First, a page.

The internet strike may have worked

The Wikipedia blackout and other protests on the internet to the SOPA bill may have done some good.   Congressmen, including former sponsors in the House and the Senate, are now running away from the bill.  President Obama has also come out against the bill as it stands, provoking Hollywood moguls to threaten to withdraw their financial support of his campaign.   Read more

National Champions

Forget about the BCS Bowls, the NCAA tournament, and the tortured definitions of “student athlete.”  To me, I am proudest of these national champions:  Patrick Henry College students J. C. Cartee and Andrew Ferguson who won the national undergraduate moot court championship! Moot court involves students pretending to argue a case before an appellate court (one of which would be the Supreme Court).  They prepare briefs, make their argument before a judge against an opposing side, and respond to questions… Read more

The Bible’s physical form

We Lutherans believe in the supernatural efficacy of “Word and Sacrament.”  Other Christians believe in the power of God’s Word, but deny that water, bread, and wine, when joined to God’s Word, can have any more than a symbolic significance.  After all, how can the physical convey what is spiritual?  Part of my answer has always been that the Word too is a physical thing–ink on paper, sound waves in the air–that God uses sacramentally to bring us His grace. David Neff… Read more

The two kinds of warriors: Hector & Achilles

University of Virginia English professor Mark Edmundson has written a fascinating essay entitled “Do Sports Build Character or Damage It?”  The short answer is “both,” or “either.”  In the course of his discussion, which draws on his own experience playing football, he points out Plato’s observation that human beings have a need for thymos–the thirst for glory–but that this passion needs to be subordinated to reason.  Edmundson illustrates his points by contrasting the two major figures of Homer’s Iliad:  Hector… Read more

The myth of self-esteem

A long-time educational myth is exploded: For decades, the prevailing wisdom in education was that high self-esteem would lead to high achievement. The theory led to an avalanche of daily affirmations, awards ceremonies and attendance certificates — but few, if any, academic gains. Now, an increasing number of teachers are weaning themselves from what some call empty praise. Drawing on psychology and brain research, these educators aim to articulate a more precise, and scientific, vocabulary for praise that will push… Read more

Wikipedia is on strike today

If you try looking something up today on Wikipedia, you won’t be able to.  The ubiquitous online encyclopedia is shutting down as a way to protest the Stop Online Piracy Act (SOPA) currently before Congress.  Other sites, such as Reddit and Boing Boing are also joining the strike.  Google and others will not shut down, but they will put up messages decrying the attempt at internet “censorship.”  Here are some details: Though the Stop Online Piracy Act has the support… Read more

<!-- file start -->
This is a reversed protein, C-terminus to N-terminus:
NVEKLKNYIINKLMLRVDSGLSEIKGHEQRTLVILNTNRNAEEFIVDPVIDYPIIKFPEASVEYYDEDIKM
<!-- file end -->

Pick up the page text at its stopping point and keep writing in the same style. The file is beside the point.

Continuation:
Demagoguing contraception

Pro-abortion advocates are claiming that what pro-lifers and Republicans in general really want is to outlaw birth control.  As evidence they are citing Rick Santorum’s stated belief as a Roman Catholic that he does not believe in contraception (even though he underscored that he is not trying to make it illegal), efforts to cut federal funding for Planned Parenthood (for its abortion clinics), and proposals to allow Catholic organizations to have a “conscience clause” so they won’t have to provide… Read more

Nothing distinctly Christian about the Lord’s Prayer?

Arguing for Christian observances to the point of denying they are Christian: A lawsuit against the Sussex County Council in Delaware alleges that by reciting the Lord’s Prayer before meetings, the council “has publicly aligned itself with a single faith” in violation of the First Amendment’s establishment clause. During a hearing in U.S. District Court on Wednesday, however, the county’s attorney argued that the prayer isn’t necessarily just a Christian one. Attorney J. Scott Shannon told U.S. District Court Judge… Read more

If they can’t pass the test, get rid of the test

For all that I love my native Oklahoma, education is not one of its strong points.  Harold Cole, writing in the Daily Oklahoman, gives  an example of the mindset that keeps holding it back: A group of school superintendents recently expressed concern that about 6,000 high school seniors won’t graduate this year because of mandatory end-of-instruction tests. While others attempt to ascertain why this problem exists in order to propose preventive measures, Rep. Jerry McPeak, D-Warner, already knows what to… Read more

More ballot problems for GOP candidates

I have been complaining that only Mitt Romney and Ron Paul qualified to get on the Virginia primary ballot.  But candidates, except for those two, are also having ballot problems in Ohio, Illinois, D.C., Missouri, and Arizona: Santorum, the former Pennsylvania senator who came within a few votes of winning the Iowa caucuses, didn’t get on the ballot in Virginia or the District of Columbia. His campaign also filed incomplete slates of delegates in Illinois and Ohio, which could limit… Read more

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